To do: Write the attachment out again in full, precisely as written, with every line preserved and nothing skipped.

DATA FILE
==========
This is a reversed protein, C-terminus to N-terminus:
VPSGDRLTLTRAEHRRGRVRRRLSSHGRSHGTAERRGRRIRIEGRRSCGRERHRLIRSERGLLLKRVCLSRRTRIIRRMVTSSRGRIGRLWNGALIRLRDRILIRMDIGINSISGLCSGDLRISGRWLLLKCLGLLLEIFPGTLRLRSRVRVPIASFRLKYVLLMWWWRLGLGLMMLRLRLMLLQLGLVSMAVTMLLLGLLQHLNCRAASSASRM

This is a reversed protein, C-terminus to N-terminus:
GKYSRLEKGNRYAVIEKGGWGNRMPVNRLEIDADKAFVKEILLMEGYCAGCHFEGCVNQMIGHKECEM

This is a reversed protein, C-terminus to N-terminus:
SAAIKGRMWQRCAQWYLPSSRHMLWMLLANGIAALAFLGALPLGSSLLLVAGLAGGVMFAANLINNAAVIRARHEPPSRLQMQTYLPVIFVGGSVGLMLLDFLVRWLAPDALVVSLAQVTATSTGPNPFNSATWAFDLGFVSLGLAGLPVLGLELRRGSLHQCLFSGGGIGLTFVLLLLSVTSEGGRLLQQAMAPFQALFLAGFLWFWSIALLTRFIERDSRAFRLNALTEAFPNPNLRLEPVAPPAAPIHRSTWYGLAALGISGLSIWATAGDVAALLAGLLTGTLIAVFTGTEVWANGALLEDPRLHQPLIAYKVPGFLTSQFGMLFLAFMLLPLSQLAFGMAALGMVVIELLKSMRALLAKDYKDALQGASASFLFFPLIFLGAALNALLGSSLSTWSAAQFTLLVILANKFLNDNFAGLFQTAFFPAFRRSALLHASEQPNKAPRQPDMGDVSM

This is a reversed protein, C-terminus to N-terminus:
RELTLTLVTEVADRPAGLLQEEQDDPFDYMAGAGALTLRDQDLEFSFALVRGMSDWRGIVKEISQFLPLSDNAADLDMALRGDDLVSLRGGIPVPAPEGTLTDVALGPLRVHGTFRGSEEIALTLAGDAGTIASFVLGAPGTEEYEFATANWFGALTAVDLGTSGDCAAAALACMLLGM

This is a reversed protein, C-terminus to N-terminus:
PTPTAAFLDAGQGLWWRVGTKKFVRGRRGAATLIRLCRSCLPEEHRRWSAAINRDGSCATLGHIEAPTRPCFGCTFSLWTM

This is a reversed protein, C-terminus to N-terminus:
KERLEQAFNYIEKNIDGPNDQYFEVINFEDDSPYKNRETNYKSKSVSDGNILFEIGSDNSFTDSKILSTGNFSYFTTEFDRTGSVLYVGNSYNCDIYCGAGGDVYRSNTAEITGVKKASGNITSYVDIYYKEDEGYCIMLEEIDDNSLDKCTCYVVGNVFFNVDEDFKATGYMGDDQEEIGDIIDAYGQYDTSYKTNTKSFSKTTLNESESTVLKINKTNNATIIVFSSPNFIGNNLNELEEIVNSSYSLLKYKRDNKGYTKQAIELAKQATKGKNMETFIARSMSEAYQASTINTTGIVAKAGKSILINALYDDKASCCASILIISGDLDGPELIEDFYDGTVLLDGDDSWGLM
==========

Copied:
This is a reversed protein, C-terminus to N-terminus:
VPSGDRLTLTRAEHRRGRVRRRLSSHGRSHGTAERRGRRIRIEGRRSCGRERHRLIRSERGLLLKRVCLSRRTRIIRRMVTSSRGRIGRLWNGALIRLRDRILIRMDIGINSISGLCSGDLRISGRWLLLKCLGLLLEIFPGTLRLRSRVRVPIASFRLKYVLLMWWWRLGLGLMMLRLRLMLLQLGLVSMAVTMLLLGLLQHLNCRAASSASRM

This is a reversed protein, C-terminus to N-terminus:
GKYSRLEKGNRYAVIEKGGWGNRMPVNRLEIDADKAFVKEILLMEGYCAGCHFEGCVNQMIGHKECEM

This is a reversed protein, C-terminus to N-terminus:
SAAIKGRMWQRCAQWYLPSSRHMLWMLLANGIAALAFLGALPLGSSLLLVAGLAGGVMFAANLINNAAVIRARHEPPSRLQMQTYLPVIFVGGSVGLMLLDFLVRWLAPDALVVSLAQVTATSTGPNPFNSATWAFDLGFVSLGLAGLPVLGLELRRGSLHQCLFSGGGIGLTFVLLLLSVTSEGGRLLQQAMAPFQALFLAGFLWFWSIALLTRFIERDSRAFRLNALTEAFPNPNLRLEPVAPPAAPIHRSTWYGLAALGISGLSIWATAGDVAALLAGLLTGTLIAVFTGTEVWANGALLEDPRLHQPLIAYKVPGFLTSQFGMLFLAFMLLPLSQLAFGMAALGMVVIELLKSMRALLAKDYKDALQGASASFLFFPLIFLGAALNALLGSSLSTWSAAQFTLLVILANKFLNDNFAGLFQTAFFPAFRRSALLHASEQPNKAPRQPDMGDVSM

This is a reversed protein, C-terminus to N-terminus:
RELTLTLVTEVADRPAGLLQEEQDDPFDYMAGAGALTLRDQDLEFSFALVRGMSDWRGIVKEISQFLPLSDNAADLDMALRGDDLVSLRGGIPVPAPEGTLTDVALGPLRVHGTFRGSEEIALTLAGDAGTIASFVLGAPGTEEYEFATANWFGALTAVDLGTSGDCAAAALACMLLGM

This is a reversed protein, C-terminus to N-terminus:
PTPTAAFLDAGQGLWWRVGTKKFVRGRRGAATLIRLCRSCLPEEHRRWSAAINRDGSCATLGHIEAPTRPCFGCTFSLWTM

This is a reversed protein, C-terminus to N-terminus:
KERLEQAFNYIEKNIDGPNDQYFEVINFEDDSPYKNRETNYKSKSVSDGNILFEIGSDNSFTDSKILSTGNFSYFTTEFDRTGSVLYVGNSYNCDIYCGAGGDVYRSNTAEITGVKKASGNITSYVDIYYKEDEGYCIMLEEIDDNSLDKCTCYVVGNVFFNVDEDFKATGYMGDDQEEIGDIIDAYGQYDTSYKTNTKSFSKTTLNESESTVLKINKTNNATIIVFSSPNFIGNNLNELEEIVNSSYSLLKYKRDNKGYTKQAIELAKQATKGKNMETFIARSMSEAYQASTINTTGIVAKAGKSILINALYDDKASCCASILIISGDLDGPELIEDFYDGTVLLDGDDSWGLM